James Allen IV

About Me

Hello! I am an Associate Research Fellow in the Poverty, Gender, and Inclusion Unit at the International Food Policy Research Institute (IFPRI) with interests in improving health and education in low-income settings. I have a PhD in Economics & Public Policy from the University of Michigan (2023) and obtained an MS degree in Agricultural, Food & Resource Economics from Michigan State University (2012) while serving in the Peace Corps in Mali (2010-2012). 

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Find out more about my Research, Service, and Teaching.

Latest Research

My Job Market Paper is featured in the World Bank Development Impact blog!

Scheduling school during busy farming periods reduces grade advancement in sub-Saharan Africa, where children work on the family farm, but avoiding the farm calendar can improve school participation.

JOB MARKET PAPER - Double-Booked: Effects of Overlap between School and Farming Calendars on Education and Child Labor

Synopsis: Across sub-Saharan Africa, countries with a greater percentage of overlapping days in their school and farming calendars also have lower primary school survival rates, as greater overlap between these calendars presumably reduces the time available for both schooling and farm-based child labor. I causally identify such effects by leveraging a four-month shift to the school calendar in Malawi that differentially affected communities based on their pre-policy crop allotments. I find that a 10-day increase in school calendar overlap during peak farming periods decreases school advancement by 0.34 grades—one lost grade for every three children—and the share of children engaged in peak-period household farming by 11 percentage points, after four years. Policy simulations illustrate that adapting the school calendar to minimize overlap with peak farming periods should increase school participation by better accommodating farm labor demand.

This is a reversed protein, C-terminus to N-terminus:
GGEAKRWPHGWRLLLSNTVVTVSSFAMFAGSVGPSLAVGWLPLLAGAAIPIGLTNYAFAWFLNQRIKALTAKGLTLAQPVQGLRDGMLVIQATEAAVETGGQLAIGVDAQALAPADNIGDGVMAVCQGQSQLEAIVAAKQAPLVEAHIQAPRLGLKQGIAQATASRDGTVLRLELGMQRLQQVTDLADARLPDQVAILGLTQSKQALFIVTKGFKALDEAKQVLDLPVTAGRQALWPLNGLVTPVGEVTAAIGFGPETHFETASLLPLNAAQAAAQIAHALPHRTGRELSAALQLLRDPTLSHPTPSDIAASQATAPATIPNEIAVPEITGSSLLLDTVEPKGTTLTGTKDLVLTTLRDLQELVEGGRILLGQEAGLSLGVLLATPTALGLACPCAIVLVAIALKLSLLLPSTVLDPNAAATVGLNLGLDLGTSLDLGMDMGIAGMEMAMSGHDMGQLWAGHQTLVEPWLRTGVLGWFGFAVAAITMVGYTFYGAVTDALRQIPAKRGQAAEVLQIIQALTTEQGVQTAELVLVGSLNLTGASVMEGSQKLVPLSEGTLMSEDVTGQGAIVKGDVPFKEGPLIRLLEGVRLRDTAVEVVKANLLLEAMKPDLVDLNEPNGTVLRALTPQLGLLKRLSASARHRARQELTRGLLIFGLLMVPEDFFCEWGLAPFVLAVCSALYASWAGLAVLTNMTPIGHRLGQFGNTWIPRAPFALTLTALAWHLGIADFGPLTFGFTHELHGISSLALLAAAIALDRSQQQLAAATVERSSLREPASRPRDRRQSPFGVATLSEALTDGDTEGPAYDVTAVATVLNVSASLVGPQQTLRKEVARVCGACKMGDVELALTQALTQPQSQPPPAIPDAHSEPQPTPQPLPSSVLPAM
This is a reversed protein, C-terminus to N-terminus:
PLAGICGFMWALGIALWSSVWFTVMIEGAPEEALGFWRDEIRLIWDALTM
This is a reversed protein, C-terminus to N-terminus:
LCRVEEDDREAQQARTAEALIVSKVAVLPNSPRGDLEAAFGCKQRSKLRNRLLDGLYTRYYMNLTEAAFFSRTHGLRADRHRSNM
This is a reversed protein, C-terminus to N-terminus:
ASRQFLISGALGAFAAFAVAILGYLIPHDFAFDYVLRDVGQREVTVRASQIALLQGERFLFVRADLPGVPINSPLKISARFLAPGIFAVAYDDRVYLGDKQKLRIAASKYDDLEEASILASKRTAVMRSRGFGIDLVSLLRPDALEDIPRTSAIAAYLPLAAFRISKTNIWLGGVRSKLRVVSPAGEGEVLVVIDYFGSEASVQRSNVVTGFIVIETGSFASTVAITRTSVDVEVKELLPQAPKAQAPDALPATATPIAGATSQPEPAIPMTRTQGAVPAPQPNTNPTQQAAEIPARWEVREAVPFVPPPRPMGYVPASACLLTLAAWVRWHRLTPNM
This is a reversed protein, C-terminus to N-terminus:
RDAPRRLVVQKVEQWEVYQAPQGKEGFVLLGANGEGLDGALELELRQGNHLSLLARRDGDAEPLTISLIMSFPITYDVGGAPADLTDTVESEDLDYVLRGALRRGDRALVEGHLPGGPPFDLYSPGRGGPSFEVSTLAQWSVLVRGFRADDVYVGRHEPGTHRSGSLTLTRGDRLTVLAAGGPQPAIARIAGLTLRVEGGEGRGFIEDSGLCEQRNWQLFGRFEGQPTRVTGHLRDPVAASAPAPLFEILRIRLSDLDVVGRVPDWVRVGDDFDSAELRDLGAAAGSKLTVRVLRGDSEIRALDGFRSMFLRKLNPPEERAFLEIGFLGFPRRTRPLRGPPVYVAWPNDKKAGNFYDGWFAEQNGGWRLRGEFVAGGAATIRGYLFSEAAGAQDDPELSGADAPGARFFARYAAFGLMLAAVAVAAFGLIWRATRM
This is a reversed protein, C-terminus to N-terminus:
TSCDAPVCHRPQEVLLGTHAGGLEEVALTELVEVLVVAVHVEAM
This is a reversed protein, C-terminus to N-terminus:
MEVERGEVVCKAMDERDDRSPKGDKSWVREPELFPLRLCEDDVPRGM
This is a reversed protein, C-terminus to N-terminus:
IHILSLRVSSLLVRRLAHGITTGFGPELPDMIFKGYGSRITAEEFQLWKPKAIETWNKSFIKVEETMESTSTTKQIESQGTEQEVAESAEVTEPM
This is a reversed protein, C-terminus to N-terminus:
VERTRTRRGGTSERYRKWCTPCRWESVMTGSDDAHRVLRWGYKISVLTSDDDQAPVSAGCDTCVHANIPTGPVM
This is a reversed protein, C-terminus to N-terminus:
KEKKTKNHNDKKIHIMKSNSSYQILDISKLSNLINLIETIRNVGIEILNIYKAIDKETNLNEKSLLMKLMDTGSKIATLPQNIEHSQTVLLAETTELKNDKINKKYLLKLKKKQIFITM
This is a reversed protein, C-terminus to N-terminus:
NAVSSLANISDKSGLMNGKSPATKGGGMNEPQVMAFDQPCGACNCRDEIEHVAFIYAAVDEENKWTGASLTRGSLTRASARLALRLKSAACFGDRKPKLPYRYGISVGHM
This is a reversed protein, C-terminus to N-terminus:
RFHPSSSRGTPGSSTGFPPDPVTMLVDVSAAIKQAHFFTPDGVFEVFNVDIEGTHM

PUBLISHED at Economics of Education Review - Teaching and Incentives: Substitutes or Complements?

Synopsis: Interventions to promote learning are often categorized into supply- and demand-side approaches. In a randomized experiment to promote learning about COVID-19 among Mozambican adults, we study the interaction between a supply and a demand intervention, respectively: teaching, and providing financial incentives to learners. Experts surveyed in advance predicted a high degree of substitutability between the two treatments. In contrast, we find substantially more complementarity than experts predicted. Combining teaching and incentive treatments raises COVID-19 knowledge test scores by 0.5 standard deviations. NBER WP link: nber.org/papers/w28976

PUBLISHED at Journal of Development Economics - Knowledge, Stigma, and HIV Testing: An Analysis of a Widespread HIV/AIDS Program

Synopsis: Using randomized methodologies, we study a common community HIV/AIDS program that seeks to promote HIV testing by improving knowledge and reducing stigmatizing attitudes. Contrary to expectations, the program has a substantial negative effect on HIV testing rates. We provide evidence of likely mechanisms behind the program’s negative effect: it inadvertently increased misinformation about HIV, and worsened HIV-related stigmatizing attitudes. NBER WP link: nber.org/papers/w28716

PRESENTATION: Watch my presentation of our study "Accelerating Changes in Norms about Social Distancing to Combat COVID‐19" at the  Johns Hopkins University / London School of Economics (JHU-LSE) virtual conference on Behavioral Economics Experiments & Insights on Covid-19. (Starts at 2:25:00 if link doesn't jump there)

We study two over-the-phone randomized interventions to promote social distancing: 1) a "social norm correction'', informing people that community support for social distancing is higher than they thought, and 2) a "leader endorsement'', broadcasting support for social distancing from prominent locals.